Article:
With the operations of Japan's nuclear reactors still suspended as an aftermath of the March 11 earthquake and tsunami, overall energy demand of the world's third-largest economy will upsurge sharply in 2012/13.
According to the Institute of Energy Economics, Japan (IEEJ), the country's energy requirements for oil, gas and thermal coal for power generation will grow in the next two years if the government continues to suspend the operations of the reactors that have been shut due to maintenance works.
Japan's appetite for natural gas consumption will grow by 10 per cent if the reactors are not restarted. Imports of liquefied natural gas ( LNG ) could go up to 90 million tonnes in 2012/13, from just 70 million tonnes in 2010, the IEEJ said.
On Wednesday, Tokyo Electric Power Co. and the Japanese government released a roadmap schedule that will aid the dismantling of the damaged Fukushima nuclear plant in the next 30 to 40 years. According to the timetable, within the next two years, Tepco will extract the spent fuel rods at Fukushima Dai-Ichi, after which its engineers will then attempt to slowly haul out melted fuel from one of the reactors within a decade.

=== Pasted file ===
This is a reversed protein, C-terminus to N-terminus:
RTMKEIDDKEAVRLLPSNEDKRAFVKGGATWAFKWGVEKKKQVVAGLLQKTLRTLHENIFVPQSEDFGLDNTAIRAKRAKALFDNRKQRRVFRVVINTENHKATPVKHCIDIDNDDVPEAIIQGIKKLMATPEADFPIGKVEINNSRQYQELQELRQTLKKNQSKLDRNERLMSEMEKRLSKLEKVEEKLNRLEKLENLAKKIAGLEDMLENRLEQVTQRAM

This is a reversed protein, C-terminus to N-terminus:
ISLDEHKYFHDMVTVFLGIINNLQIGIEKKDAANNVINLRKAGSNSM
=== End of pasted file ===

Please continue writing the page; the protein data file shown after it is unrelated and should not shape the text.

It is not clear if the Japanese government will allow the reactors to reopen while the slow demolition job is taking place.
But should the government reconsiders to resume the operation of the plants, the IEEJ said the country's total oil product sales will fall by 3.9 per cent in the financial year starting April.
Usage of natural gas for power generation will also drop 13.4 per cent in 2012/13, from earlier projections of a 30.2 per cent surge in 2010/11.
Moreover, Japan's carbon dioxide (CO2) emissions from burning fuel will drop 5.3 per cent to 1.086 billion tonnes in 2012/13 if nuclear reactors restart operations from next summer, the IEEJ pointed out.
Japan had been importing tonnes of coal to fuel up its energy requirements. Unfortunately, its 2012/13 emissions volume will grow 2.5 per cent above its recorded 1990/91 level. Under the Kyoto Protocol, Japan is required to slash its contributions of greenhouse gas emissions by 6 per cent from 1990/91 levels to 1.186 billion tonnes a year over the five years to March 2013.
Government data gathered by Reuters News showed that Japan's LNG imports spiked 21 per cent to its second-highest level in November, as gas-fired power generation filled the void caused by the shutdown of the nuclear reactors.
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